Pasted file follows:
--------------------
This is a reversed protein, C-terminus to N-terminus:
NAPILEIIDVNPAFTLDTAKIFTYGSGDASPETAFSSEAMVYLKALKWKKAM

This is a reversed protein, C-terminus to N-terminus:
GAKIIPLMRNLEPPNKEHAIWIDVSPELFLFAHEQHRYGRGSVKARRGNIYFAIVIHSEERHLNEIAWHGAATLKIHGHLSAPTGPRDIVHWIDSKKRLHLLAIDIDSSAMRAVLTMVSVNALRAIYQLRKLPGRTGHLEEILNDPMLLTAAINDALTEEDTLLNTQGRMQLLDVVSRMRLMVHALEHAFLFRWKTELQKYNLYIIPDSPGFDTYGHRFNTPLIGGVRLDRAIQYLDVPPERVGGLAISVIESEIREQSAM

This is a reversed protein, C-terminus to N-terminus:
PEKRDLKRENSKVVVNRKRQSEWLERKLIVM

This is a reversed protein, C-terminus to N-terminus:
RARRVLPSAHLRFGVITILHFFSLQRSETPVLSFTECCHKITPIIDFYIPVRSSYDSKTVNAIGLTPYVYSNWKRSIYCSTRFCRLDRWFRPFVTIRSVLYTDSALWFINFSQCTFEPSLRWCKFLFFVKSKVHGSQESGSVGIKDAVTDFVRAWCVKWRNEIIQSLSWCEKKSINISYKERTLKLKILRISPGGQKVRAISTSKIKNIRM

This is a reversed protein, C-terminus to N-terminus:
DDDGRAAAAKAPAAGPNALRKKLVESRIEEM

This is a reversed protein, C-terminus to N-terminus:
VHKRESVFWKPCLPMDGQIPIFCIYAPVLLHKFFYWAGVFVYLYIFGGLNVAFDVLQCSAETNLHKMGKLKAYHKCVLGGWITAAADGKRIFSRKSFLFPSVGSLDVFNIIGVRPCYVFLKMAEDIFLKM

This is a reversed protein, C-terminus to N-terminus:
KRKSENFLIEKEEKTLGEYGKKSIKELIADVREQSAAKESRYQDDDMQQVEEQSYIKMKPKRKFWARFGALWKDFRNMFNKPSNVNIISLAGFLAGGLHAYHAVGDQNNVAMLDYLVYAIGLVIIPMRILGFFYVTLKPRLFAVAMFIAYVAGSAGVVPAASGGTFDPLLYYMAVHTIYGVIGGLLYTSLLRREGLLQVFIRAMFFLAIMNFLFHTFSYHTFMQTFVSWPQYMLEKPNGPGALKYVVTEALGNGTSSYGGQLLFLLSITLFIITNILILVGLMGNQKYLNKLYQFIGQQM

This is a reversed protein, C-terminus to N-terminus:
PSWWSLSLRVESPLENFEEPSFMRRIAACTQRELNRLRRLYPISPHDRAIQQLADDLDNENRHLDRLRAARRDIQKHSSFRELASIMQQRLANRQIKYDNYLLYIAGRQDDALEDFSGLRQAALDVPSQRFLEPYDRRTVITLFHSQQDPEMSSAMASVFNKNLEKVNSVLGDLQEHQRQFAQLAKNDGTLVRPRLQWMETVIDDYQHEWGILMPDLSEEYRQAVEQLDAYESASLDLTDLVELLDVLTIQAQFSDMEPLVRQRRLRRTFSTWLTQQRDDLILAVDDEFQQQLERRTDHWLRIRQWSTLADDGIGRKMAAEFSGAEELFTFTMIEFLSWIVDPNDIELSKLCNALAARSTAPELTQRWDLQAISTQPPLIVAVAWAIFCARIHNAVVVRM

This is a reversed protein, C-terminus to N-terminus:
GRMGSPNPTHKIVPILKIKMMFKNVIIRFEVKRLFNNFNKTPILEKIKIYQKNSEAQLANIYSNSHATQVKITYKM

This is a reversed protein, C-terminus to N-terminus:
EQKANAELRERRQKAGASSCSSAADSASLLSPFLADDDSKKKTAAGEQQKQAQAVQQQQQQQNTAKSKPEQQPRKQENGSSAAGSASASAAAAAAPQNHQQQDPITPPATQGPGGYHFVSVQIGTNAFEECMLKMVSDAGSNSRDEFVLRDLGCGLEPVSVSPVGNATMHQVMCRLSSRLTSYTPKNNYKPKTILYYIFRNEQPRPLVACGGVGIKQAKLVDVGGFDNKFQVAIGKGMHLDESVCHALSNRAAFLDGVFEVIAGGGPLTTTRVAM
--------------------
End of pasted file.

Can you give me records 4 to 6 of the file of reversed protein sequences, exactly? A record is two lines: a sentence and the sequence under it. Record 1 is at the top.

This is a reversed protein, C-terminus to N-terminus:
RARRVLPSAHLRFGVITILHFFSLQRSETPVLSFTECCHKITPIIDFYIPVRSSYDSKTVNAIGLTPYVYSNWKRSIYCSTRFCRLDRWFRPFVTIRSVLYTDSALWFINFSQCTFEPSLRWCKFLFFVKSKVHGSQESGSVGIKDAVTDFVRAWCVKWRNEIIQSLSWCEKKSINISYKERTLKLKILRISPGGQKVRAISTSKIKNIRM

This is a reversed protein, C-terminus to N-terminus:
DDDGRAAAAKAPAAGPNALRKKLVESRIEEM

This is a reversed protein, C-terminus to N-terminus:
VHKRESVFWKPCLPMDGQIPIFCIYAPVLLHKFFYWAGVFVYLYIFGGLNVAFDVLQCSAETNLHKMGKLKAYHKCVLGGWITAAADGKRIFSRKSFLFPSVGSLDVFNIIGVRPCYVFLKMAEDIFLKM